The Nazi Party Rally Grounds in Nuremberg: A Site of Nazi Forced Labor

Polish POWS at roll call at Stalag XIII A in Nuremberg-Langwasser, 1939/40. Photo credit: Erlangen Municipal Archives, Rühl Collection

To house those attending the Nazi Party Rallies, large tent camps were set up in the southern part of the rally grounds, in what today is the Langwasser district of town. No more rallies were held during World War II, so the existing infrastructure was repurposed to house large numbers of people, and was incorporated into the Nazi regime's racist policy of marginalization and crime. In 1939 the Wehrmacht began building a large prisoner of war camp here; it continued in existence until American troops liberated Nuremberg in April 1945. Tens of thousands of soldiers from Poland, the Benelux states, France, Yugoslavia, the Soviet Union, Italy, England and the USA were imprisoned here during the war. Most were compelled to perform forced labor in Nuremberg and the region of Middle Franconia. Treatment of different prisoners varied sharply. Yugoslav officers, for example, received relatively humane treatment, but Soviet and Italian prisoners came in for particularly massive, violent abuse. The living and working conditions in Nuremberg caused the deaths of several thousand prisoners of war, who were buried in mass graves at the city’s Südfriedhof cemetery. Others were deliberately murdered.

Soviet POWS perform excavation work on the Märzfeld; three armed German guards in the foreground, 1941/42. Photo: K. Bach

From the spring of 2017 to the spring of 2019, the Documentation Center Nazi Party Rally Grounds, in cooperation with the Central Museum for Prisoners of War in Łambinowice-Opole, Poland, will be carrying out a project titled "The Nazi Party Rally Grounds in Nuremberg: A Site of Nazi Forced Labor." The project will follow three selected groups of prisoners of war who were confined under especially difficult conditions and forced to work: soldiers from Poland, the Soviet Union, and Italy. Research will be conducted in interregional and international archives, and family members of former prisoners of war will be contacted. Besides gaining information about the evolution of the camp and assignments to labor, a special effort will be made to reconstruct the fates of individual prisoners. The project will yield two information services for the general public. One will be a movable exhibition that will first be presented in 2019 at the Documentation Center in Nuremberg and at the Central Museum for Prisoners of War in Łambinowice-Opole. It will then be available as a traveling exhibition. The other will be an online presentation, making the subject available to a younger generation.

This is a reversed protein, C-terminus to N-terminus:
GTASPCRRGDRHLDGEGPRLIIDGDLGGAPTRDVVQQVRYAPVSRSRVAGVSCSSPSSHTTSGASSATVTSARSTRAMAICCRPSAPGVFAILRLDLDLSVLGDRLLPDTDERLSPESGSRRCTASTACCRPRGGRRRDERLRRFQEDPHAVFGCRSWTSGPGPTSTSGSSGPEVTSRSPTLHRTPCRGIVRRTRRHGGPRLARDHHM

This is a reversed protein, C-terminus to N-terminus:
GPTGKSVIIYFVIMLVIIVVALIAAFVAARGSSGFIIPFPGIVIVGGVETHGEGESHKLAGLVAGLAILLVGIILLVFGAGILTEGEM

Aerial photograph of the Nazi Party Rally Grounds. The party rally buildings are visible in the upper half of the picture; the POW camp is in the lower half. Picture credit: National Collection of Aerial Photography

Do you have any information or documents about prisoners of war who were confined at Nuremberg-Langwasser during World War II, or put to work in Nuremberg – for example in agriculture, the armaments industry or debris removal? Are you looking for information about family members who were confined at the Nuremberg-Langwasser POW camp?

We would very much like to hear from you. You can reach us by telephone or e-mail at:
Tel. +49 (0)911 4 08 70 - 274 or
prisoners-of-war@stadt.nuernberg.de

This project is being carried out with support from the "Remembrance, Responsibility and Future" foundation.

The foundation "Remembrance, Responsibility and Future"
The Central Museum for Prisoners of War in Łambinowice-Opole